“Regardless of that aspect, it’s fascinating to me how you’ve developed such an unlikely level of quality that I haven’t seen before. We are so used to working with samples, and we know the problems that come with using samples, but this is such a different approach.”


The Importance of Aligning the Use of Technology With a Human Connection in Music Interpretation


We were curious to know if working with SWAM will influence the way he writes music in the future.

“Admittedly, I’m not approaching these instruments from a creative perspective. I’m looking for accuracy so that I can create a performance-based audio representation of the score.”

“It’s true that when using technology, one thing that’s interesting is exploring possibilities that go away from realism. But if we decide to move away from what real instruments can do, we need to keep sight of the fundamental reasons we love these instruments in the first place and why they work for us.”

“Let me give you an example. In the original recording of ‘American In Paris’, there’s a specific scene, it’s a very sexy dance between the main characters. There’s one trumpet note there, just a single note that slowly does a crescendo. Many people played that same piece beautifully afterward, but no one has played it quite like Uan Rasey, the trumpet player in the original recording.”

“One day, I arranged for Uan to come to my studio and sort of ‘bless’ my trumpet section since he had taught many of them. I talked to him about that note in ‘American in Paris’. I told him that for me, I hear everything in that note — everything I ever felt about love, sex, life, death… Everything! Just in that one note. Something about the way it changes from one thing to another and how it blossoms. Every time I hear it, I see the Universe open, and I see all human experience. I told him all this and he kind of looked at me and said ‘You know, it was just a gig that day.’ But when I asked him what happened in the studio and how he got to playing and recording it this way, he said they did the first take and then the director came to him and said ‘Listen, this needs to be the sexiest note you ever played.’”

“Now, ‘sexy’ is a difficult word to use in music, and in the end, what I got from that note is not sex, it’s much more than that. But his response was a very deep and human contact with this word and he made it blossom because he was a master of his instrument.”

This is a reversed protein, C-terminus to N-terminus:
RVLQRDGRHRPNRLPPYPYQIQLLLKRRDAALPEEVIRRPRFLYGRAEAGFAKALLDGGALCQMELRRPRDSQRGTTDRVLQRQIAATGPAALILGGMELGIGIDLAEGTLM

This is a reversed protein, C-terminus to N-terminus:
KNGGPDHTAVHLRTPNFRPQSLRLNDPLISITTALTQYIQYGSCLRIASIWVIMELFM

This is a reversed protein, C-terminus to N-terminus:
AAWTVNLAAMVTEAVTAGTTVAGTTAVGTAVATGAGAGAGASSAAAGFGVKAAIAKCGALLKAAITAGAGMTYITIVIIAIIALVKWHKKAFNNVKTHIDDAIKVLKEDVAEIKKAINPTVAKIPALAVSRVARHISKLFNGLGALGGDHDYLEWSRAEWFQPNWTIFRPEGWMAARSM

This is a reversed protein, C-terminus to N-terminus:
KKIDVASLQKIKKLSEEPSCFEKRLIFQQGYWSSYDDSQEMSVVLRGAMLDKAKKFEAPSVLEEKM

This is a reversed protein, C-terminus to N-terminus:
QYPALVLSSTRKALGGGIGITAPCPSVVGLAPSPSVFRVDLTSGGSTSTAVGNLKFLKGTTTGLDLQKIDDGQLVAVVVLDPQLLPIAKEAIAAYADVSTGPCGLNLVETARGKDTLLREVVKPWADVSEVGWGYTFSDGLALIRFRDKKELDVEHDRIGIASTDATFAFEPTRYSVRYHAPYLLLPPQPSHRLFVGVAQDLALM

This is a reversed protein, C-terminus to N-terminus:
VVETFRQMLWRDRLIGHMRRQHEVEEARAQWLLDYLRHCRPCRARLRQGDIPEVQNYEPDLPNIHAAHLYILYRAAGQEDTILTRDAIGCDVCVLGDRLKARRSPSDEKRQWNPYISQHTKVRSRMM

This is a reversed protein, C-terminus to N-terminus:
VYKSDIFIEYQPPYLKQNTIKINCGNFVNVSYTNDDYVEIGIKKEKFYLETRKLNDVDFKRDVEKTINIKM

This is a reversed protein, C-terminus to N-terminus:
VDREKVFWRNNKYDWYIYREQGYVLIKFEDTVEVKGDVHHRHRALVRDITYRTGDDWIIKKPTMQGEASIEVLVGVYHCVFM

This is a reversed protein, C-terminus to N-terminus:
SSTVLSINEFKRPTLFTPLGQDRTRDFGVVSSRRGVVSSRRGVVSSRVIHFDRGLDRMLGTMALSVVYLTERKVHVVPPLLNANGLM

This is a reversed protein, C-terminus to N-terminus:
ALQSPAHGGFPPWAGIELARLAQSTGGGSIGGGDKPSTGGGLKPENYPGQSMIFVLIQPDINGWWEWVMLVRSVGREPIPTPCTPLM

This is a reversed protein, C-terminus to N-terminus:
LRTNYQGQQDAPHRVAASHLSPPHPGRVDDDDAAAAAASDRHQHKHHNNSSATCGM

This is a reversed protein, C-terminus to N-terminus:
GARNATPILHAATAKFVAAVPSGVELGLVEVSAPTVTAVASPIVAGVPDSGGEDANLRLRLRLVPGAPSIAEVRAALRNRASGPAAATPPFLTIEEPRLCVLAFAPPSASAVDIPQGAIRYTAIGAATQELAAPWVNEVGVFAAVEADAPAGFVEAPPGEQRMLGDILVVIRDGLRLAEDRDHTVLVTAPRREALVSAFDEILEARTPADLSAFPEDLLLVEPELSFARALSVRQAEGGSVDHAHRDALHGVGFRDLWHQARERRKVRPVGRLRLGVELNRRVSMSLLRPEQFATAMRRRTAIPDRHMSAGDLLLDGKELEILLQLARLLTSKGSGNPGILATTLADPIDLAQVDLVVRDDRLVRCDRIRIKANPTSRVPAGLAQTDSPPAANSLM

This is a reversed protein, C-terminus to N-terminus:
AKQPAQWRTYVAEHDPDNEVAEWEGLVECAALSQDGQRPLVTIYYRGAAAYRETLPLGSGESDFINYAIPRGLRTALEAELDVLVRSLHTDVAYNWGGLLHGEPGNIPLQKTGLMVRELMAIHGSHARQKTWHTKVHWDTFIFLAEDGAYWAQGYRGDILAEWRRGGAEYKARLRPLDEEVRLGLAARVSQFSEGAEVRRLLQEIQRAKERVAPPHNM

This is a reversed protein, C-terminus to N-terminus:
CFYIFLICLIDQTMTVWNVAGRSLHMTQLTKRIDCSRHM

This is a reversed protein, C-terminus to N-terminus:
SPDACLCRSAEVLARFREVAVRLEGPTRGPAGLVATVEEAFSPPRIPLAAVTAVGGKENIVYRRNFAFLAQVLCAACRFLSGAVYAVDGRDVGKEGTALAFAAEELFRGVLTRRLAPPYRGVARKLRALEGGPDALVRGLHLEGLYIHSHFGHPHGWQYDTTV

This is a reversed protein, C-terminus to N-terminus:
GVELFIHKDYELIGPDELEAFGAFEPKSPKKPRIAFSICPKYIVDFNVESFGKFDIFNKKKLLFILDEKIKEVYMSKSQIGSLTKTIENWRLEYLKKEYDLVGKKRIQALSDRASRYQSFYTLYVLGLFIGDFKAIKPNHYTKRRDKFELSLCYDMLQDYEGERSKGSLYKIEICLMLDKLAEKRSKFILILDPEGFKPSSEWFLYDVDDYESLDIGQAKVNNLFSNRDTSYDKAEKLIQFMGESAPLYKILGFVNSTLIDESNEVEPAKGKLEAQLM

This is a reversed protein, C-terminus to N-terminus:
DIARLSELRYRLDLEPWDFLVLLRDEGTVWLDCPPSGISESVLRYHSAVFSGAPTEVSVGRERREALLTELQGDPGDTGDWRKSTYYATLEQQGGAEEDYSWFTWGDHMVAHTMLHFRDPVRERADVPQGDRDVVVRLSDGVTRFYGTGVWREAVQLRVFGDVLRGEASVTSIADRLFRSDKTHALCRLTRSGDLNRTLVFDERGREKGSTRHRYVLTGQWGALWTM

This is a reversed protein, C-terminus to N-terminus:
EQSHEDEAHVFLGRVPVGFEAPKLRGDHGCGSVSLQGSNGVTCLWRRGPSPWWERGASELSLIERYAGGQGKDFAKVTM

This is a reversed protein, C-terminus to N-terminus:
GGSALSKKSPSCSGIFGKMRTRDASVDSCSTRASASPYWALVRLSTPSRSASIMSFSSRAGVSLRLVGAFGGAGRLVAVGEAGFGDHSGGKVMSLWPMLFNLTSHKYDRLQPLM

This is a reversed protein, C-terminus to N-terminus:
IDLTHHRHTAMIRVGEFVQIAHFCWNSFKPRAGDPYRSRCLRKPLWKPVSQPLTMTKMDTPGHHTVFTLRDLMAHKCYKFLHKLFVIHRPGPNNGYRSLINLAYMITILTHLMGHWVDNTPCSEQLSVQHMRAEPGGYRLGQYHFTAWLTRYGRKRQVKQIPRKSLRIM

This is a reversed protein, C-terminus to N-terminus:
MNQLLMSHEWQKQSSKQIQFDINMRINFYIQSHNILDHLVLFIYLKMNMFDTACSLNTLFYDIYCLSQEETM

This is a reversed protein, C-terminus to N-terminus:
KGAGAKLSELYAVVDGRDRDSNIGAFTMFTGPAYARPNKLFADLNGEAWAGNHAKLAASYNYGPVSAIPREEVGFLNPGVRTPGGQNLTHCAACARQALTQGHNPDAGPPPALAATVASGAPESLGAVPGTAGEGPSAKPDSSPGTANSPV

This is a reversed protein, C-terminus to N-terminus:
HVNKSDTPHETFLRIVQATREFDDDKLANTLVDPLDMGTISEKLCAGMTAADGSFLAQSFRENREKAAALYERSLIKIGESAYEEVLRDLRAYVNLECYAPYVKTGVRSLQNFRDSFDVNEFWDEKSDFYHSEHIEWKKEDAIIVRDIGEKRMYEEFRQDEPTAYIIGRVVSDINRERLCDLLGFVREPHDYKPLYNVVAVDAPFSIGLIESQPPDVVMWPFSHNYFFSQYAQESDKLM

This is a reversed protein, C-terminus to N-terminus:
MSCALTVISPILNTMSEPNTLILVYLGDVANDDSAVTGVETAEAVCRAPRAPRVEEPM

“It’s not just the note, it’s also the arrangement and where it goes, but that note itself, how the timbre changes, always struck me as the epiphany of what musical expression is. Singers can do it, great players can do it. Gershwin wrote that single note with a crescendo and a slur over it and like I said, others have played it magnificently but no one has played it quite as magnificently as him, in my opinion.”

“That’s the musical and human connection I will always say is required for everything you do in music. So if you’re taking an instrument away from reality, you need to try and hold on to that. If there’s a synth note that doesn’t sound at all real but it blossoms in some way, or it changes in the timbre — the timbre meaning the change in the note means something — that’s what I’ll always be looking for, even if the sound is unrealistic.”

How to Develop Your Own Unique Sound


So what gives a musician this kind of unique and recognizable sound? And how can music composers and producers achieve this kind of sound quality while using technologies like MIDI and sample libraries?

“You can make your own sounds. Hans Zimmer has always created new libraries of sounds and I’ve done this also in the past: recording instruments, then sampling and processing them to make new sounds. For example, some reasons the Bourne films sound the way they do is because I was using a particular TC Fireworx box as my processor, and I chose to use a lot of bass and very specific guitars, playing them a certain way with different tunings. But then the most important part came afterward when editing.”

“It’s the choices you make that create your sound and the technique you have when writing music. People ask me which sample libraries I use. Honestly, I use the same ones as everybody else! But it’s the choices I make when I’m working with these libraries that create my sound. When you work with samples, or even when you work with something like SWAM, you have the possibility to change everything. You can change the acoustic and see what happens if you go with a drier or a wetter sound. You can place instruments differently in the space and see what happens if you have instruments far away from each other that are normally close or the other way around.”

“For example, I always loved ensembles, especially taking solo instruments and making ensembles with them. In The Call of the Wild, I had an ensemble of fourteen banjos. It’s not a sound you usually hear. That’s one way of developing your own sound, to just think and do things differently in some way. It sounds cliché, but it’s difficult to do and for me, it comes down to my fascination for other people’s music.”